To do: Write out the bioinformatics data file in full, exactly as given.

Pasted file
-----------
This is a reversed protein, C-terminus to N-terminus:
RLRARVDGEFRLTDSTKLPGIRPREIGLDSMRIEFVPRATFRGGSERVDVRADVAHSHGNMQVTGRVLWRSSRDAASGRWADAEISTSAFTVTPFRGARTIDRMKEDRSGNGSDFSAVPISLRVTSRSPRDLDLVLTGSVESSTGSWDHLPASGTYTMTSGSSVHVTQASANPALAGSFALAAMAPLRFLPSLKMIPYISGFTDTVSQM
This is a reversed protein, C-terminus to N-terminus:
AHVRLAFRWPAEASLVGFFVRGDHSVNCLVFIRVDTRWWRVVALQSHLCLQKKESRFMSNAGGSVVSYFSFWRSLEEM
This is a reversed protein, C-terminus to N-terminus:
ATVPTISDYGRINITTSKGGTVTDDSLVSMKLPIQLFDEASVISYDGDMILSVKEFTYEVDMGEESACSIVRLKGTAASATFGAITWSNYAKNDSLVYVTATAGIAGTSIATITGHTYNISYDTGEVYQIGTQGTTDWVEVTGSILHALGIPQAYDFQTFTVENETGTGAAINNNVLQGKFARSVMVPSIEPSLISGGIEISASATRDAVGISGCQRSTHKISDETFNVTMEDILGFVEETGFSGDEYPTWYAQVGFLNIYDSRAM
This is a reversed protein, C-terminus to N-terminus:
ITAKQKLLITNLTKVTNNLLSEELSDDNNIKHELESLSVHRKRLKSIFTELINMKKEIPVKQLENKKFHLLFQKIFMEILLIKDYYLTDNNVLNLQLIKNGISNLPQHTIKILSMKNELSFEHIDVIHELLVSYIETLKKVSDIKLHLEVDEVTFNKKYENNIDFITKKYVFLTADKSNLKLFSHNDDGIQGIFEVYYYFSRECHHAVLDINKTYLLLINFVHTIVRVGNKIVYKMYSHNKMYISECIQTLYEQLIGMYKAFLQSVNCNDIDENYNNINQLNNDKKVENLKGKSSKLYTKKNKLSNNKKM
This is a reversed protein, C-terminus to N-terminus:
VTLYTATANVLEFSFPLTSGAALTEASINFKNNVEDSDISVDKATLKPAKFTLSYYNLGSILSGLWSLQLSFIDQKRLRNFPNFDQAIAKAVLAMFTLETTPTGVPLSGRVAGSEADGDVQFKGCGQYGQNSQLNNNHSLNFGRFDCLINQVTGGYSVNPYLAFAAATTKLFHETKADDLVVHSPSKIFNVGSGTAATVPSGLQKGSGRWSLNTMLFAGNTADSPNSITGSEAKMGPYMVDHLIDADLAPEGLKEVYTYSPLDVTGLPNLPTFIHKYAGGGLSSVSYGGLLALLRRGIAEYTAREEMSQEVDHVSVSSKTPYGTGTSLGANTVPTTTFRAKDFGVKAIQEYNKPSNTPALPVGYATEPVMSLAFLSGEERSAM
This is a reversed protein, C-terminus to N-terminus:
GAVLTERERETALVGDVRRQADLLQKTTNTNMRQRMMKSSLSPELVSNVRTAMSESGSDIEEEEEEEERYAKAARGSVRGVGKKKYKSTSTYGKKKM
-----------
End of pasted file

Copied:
This is a reversed protein, C-terminus to N-terminus:
RLRARVDGEFRLTDSTKLPGIRPREIGLDSMRIEFVPRATFRGGSERVDVRADVAHSHGNMQVTGRVLWRSSRDAASGRWADAEISTSAFTVTPFRGARTIDRMKEDRSGNGSDFSAVPISLRVTSRSPRDLDLVLTGSVESSTGSWDHLPASGTYTMTSGSSVHVTQASANPALAGSFALAAMAPLRFLPSLKMIPYISGFTDTVSQM
This is a reversed protein, C-terminus to N-terminus:
AHVRLAFRWPAEASLVGFFVRGDHSVNCLVFIRVDTRWWRVVALQSHLCLQKKESRFMSNAGGSVVSYFSFWRSLEEM
This is a reversed protein, C-terminus to N-terminus:
ATVPTISDYGRINITTSKGGTVTDDSLVSMKLPIQLFDEASVISYDGDMILSVKEFTYEVDMGEESACSIVRLKGTAASATFGAITWSNYAKNDSLVYVTATAGIAGTSIATITGHTYNISYDTGEVYQIGTQGTTDWVEVTGSILHALGIPQAYDFQTFTVENETGTGAAINNNVLQGKFARSVMVPSIEPSLISGGIEISASATRDAVGISGCQRSTHKISDETFNVTMEDILGFVEETGFSGDEYPTWYAQVGFLNIYDSRAM
This is a reversed protein, C-terminus to N-terminus:
ITAKQKLLITNLTKVTNNLLSEELSDDNNIKHELESLSVHRKRLKSIFTELINMKKEIPVKQLENKKFHLLFQKIFMEILLIKDYYLTDNNVLNLQLIKNGISNLPQHTIKILSMKNELSFEHIDVIHELLVSYIETLKKVSDIKLHLEVDEVTFNKKYENNIDFITKKYVFLTADKSNLKLFSHNDDGIQGIFEVYYYFSRECHHAVLDINKTYLLLINFVHTIVRVGNKIVYKMYSHNKMYISECIQTLYEQLIGMYKAFLQSVNCNDIDENYNNINQLNNDKKVENLKGKSSKLYTKKNKLSNNKKM
This is a reversed protein, C-terminus to N-terminus:
VTLYTATANVLEFSFPLTSGAALTEASINFKNNVEDSDISVDKATLKPAKFTLSYYNLGSILSGLWSLQLSFIDQKRLRNFPNFDQAIAKAVLAMFTLETTPTGVPLSGRVAGSEADGDVQFKGCGQYGQNSQLNNNHSLNFGRFDCLINQVTGGYSVNPYLAFAAATTKLFHETKADDLVVHSPSKIFNVGSGTAATVPSGLQKGSGRWSLNTMLFAGNTADSPNSITGSEAKMGPYMVDHLIDADLAPEGLKEVYTYSPLDVTGLPNLPTFIHKYAGGGLSSVSYGGLLALLRRGIAEYTAREEMSQEVDHVSVSSKTPYGTGTSLGANTVPTTTFRAKDFGVKAIQEYNKPSNTPALPVGYATEPVMSLAFLSGEERSAM
This is a reversed protein, C-terminus to N-terminus:
GAVLTERERETALVGDVRRQADLLQKTTNTNMRQRMMKSSLSPELVSNVRTAMSESGSDIEEEEEEEERYAKAARGSVRGVGKKKYKSTSTYGKKKM